I want to comb through Rudy quotes and talk about overcoming adversity. I would like to tell you that the first game never goes well in the movies, but then the team, driven by their failure, works twice as hard and takes it all in the end.
I even considered explaining that Saturday might not have proven the strength of our team, but it showed the heart of our students, who waited all day in the rain just to have their hearts broken.
I wish I could talk to you about those things. There must be a silver lining in there somewhere.
Instead, I'd like to talk to you about Skip Holtz.
I don't mean to rub salt in the wound. I realize that Holtz is the man who facilitated Saturday's devastation. He crushed our hope before it could even begin to rise.
Consider, though, the man's story. As a senior in high school, he didn't get into Notre Dame. He enrolled in Holy Cross and worked to get his grades up until he was able to transfer here as a junior and walk-on to the football team as a senior. He never caught a pass but rushed a single yard. It sounds like a story you might have heard before.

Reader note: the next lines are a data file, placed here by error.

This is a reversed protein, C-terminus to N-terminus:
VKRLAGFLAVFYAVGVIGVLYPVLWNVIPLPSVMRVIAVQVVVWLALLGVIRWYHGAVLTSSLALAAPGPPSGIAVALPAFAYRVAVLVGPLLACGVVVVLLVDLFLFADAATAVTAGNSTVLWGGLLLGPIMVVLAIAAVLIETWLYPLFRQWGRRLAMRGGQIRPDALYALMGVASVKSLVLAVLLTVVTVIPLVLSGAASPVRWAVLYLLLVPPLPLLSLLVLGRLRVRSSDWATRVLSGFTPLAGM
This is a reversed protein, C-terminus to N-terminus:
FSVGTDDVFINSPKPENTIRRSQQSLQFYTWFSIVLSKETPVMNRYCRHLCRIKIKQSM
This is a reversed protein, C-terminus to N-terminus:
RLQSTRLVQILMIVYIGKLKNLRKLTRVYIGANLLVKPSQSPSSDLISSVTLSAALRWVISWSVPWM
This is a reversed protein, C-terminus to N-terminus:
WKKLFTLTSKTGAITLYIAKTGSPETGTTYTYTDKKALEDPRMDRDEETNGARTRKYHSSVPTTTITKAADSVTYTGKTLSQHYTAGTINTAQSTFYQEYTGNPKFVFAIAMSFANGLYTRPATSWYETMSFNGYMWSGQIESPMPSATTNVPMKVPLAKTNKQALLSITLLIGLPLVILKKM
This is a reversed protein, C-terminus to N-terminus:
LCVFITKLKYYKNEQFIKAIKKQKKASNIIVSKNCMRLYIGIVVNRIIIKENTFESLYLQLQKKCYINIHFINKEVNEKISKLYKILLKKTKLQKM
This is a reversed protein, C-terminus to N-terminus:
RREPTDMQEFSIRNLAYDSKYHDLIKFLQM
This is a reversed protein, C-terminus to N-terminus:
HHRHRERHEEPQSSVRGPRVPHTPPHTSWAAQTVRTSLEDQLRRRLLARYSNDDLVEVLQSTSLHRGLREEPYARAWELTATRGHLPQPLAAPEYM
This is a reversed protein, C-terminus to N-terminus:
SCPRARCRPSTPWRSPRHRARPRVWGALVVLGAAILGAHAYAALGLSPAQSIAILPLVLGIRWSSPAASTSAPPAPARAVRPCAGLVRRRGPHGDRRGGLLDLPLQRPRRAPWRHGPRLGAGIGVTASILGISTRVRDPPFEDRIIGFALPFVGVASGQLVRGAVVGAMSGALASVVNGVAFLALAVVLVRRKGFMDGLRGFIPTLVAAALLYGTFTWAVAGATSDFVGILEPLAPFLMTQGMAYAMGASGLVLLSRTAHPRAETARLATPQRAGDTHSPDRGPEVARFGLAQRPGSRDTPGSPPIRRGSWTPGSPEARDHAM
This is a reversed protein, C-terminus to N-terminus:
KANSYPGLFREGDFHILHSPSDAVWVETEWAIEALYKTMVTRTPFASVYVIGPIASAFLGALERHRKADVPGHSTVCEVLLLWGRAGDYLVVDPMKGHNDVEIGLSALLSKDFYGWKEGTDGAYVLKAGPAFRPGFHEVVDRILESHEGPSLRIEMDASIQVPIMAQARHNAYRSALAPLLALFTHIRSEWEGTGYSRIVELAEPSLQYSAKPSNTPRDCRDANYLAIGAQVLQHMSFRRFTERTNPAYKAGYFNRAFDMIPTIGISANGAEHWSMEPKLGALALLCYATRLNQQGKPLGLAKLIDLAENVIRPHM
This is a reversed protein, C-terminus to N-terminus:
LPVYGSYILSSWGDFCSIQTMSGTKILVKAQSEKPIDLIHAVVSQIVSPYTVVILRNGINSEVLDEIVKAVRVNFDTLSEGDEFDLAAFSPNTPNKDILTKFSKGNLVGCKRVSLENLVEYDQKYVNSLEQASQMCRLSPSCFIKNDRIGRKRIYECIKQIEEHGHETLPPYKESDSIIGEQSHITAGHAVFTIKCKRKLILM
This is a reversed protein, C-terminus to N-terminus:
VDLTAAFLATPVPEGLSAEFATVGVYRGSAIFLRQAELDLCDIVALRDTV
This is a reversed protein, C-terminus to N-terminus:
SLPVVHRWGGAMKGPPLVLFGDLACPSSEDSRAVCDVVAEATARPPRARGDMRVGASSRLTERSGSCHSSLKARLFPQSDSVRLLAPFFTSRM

Holtz worked under his father as a part of the Irish coaching staff in the early 90's. Notre Dame is undeniably his home, and yet yesterday he had to walk in as our enemy. He walked in against a tradition he loved with a young football program and succeeded in something we wish wasn't even a possibility - he won.
It was a long and emotionally exhausting day for those of us who love Notre Dame. As I stood there during the postgame press conference, I realized that group includes Skip Holtz. He took the podium, red in the face like maybe he had cried. He spoke with utmost sincerity about two things: how proud he was of his players and how much he respected Notre Dame.
The man deserves to be proud of his players. But it was his love of Notre Dame that shook me. Holtz talked about how many memories he had in our stadium, how he had seen his old dorm on campus, and how he lit a candle at the Grotto. He said he got through college by lighting candles at the Grotto.
I hope with all my broken heart that a silver lining emerges sometime in the next few weeks. But if it doesn't, I want you to know that this place is something special. It fosters in people a love and respect that lasts a lifetime, no matter the circumstances. Skip Holtz is a Notre Dame man, and yesterday he made me proud to be of this place.
We all get through college by lighting candles at the Grotto.
- Lauren Chval